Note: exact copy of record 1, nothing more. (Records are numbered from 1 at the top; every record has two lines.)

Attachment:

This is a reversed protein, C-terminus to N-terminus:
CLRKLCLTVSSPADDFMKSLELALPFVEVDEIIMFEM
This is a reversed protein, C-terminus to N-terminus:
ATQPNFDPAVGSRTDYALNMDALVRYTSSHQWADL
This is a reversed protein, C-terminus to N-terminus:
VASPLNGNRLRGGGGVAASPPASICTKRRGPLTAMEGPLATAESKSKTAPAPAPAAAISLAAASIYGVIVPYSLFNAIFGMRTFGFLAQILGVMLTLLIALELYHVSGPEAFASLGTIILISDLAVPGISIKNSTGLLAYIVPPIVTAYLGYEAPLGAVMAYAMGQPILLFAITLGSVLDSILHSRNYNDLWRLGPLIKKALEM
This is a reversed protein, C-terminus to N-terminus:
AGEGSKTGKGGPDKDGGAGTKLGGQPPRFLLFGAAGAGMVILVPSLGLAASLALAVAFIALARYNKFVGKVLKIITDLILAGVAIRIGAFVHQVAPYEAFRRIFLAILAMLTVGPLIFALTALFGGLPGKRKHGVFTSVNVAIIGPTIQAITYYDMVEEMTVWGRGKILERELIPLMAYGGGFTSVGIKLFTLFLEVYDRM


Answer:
This is a reversed protein, C-terminus to N-terminus:
CLRKLCLTVSSPADDFMKSLELALPFVEVDEIIMFEM